• My birthday comes before his in the calendar year (Owen).

• I asked him not to use our living room windowsill as a trash can (James).

• She was rude to her brother so I quietly asked her to be kind. This resulted in Tuesday being “the worst day of her life—ever” (Sophie).

• He found out that just because the calendar says March 1 doesn’t mean warmer weather or that it’s a pass to wear shorts and no coat every time he goes outside (James).

• I told them we have to pick up Sophie from school (James and Owen).

• I told him he couldn’t eat toast in bed (Owen).

• I asked them to help pick up the carnival, which had a face-painting booth, magic booth, craft booth, game booth, nail-painting booth, racing hallway and dance area, and took over the entire upstairs, because it was their idea to make it (all three).

• He stepped on a Lego, which he left out (Owen).

• She stepped on a marble, which she left out (Sophie).

• I told them (again) that they have to flush the toilet (all three).

• I asked him not to draw all over the pages I was editing for a freelance assignment (James).

• We stopped the play, which was extending past bedtime, after 13 acts (Sophie).

• I made a rule that he couldn’t wear shorts to preschool when it’s below 20° (James).

• Tucker ate almost all the candy out of the candy basket, which I asked her to put away so Tucker wouldn’t get into it (Sophie).

• I told him we couldn’t drive to the beach. At 3:42pm. On a weekday (Owen).

“Anger is short-lived madness.” —Horace

Sophie’s Purple Party

Late 2013, between Thanksgiving and Christmas, Sophie decided to have a Purple Party. This meant she spent an afternoon taking every single thing out of her room that wasn’t purple, filling the upstairs hallway.

You had to wear purple to attend …

and you were only allowed to eat purple treats.

We played purple games, won purple prizes, danced to purple songs and then spent the rest of the evening putting her room back together. (This mess, though, was worth it.)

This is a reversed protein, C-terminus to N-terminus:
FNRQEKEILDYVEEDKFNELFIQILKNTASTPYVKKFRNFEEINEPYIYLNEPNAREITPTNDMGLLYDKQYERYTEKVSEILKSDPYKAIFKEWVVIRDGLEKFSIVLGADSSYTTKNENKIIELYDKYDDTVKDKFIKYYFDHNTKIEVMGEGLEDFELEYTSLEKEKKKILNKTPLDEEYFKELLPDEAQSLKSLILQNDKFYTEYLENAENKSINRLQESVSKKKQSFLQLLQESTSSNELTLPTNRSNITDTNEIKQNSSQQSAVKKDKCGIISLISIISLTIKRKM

“I think it pisses God off if you walk by the color purple in a field somewhere and don’t notice it.” —Alice Walker

Colleen + Sophie

November 2013

“In my cousin, I find a second self.” —Isabel Norton

Neltner’s Farm 2013

(Catching up before the New Year. They’ve grown so much.)

“For man, autumn is a time of harvest, of gathering together. For nature, it is a time of sowing, of scattering abroad.” ±Edwin Way Teale

Paper Dolls

As I imagine most children do, Sophie goes through phases favoring toys. She fell in love with paper dolls awhile ago, and lately, she’s back in love. Perhaps now it’s a deeper love given that she’s able to more easily cut out hats, dresses, cloaks and accessories. Initially, though, the cutting part was hard. And that’s where my dear friend Linda came in.

Linda found some vintage-style paper dolls online (here, here and here), which you can print and cut out. She then spent her evenings cutting, creating so many sets for Sophie. She named all the dolls and placed each one in an envelope, along with corresponding outfits.

Sophie loved them.

And recently, she’s loving them again.

I’ll walk into Sophie’s room and find her bed covered with the dolls, their matching wardrobes next to them. She’ll spend hours playing with them.

(Thank you, Linda.)

“When it was time to go home Peggy said, ‘Oh, no! I want to stay and play with Betsy for another couple of whiles!'” —from “Cover Girl Meets Besty McCall, McCall’s magazine, May 1951


We know so little when we’re young.

I don’t remember the family’s name. I don’t even remember the boy’s name. But I remember babysitting, as a young teenager, in the summer. The boy had been practicing riding his bike without training wheels with his dad. And he was excited. So very excited. He asked if I could practice with him. “Sure!” I said. I remember the look of concentration on his face. I remember that he was wearing a helmet. I remember that I held onto the back of his seat and then … I remember letting go. And he rode. Around the cul-de-sac. By himself. Without falling. I remember cheering him on, and I remember his joy.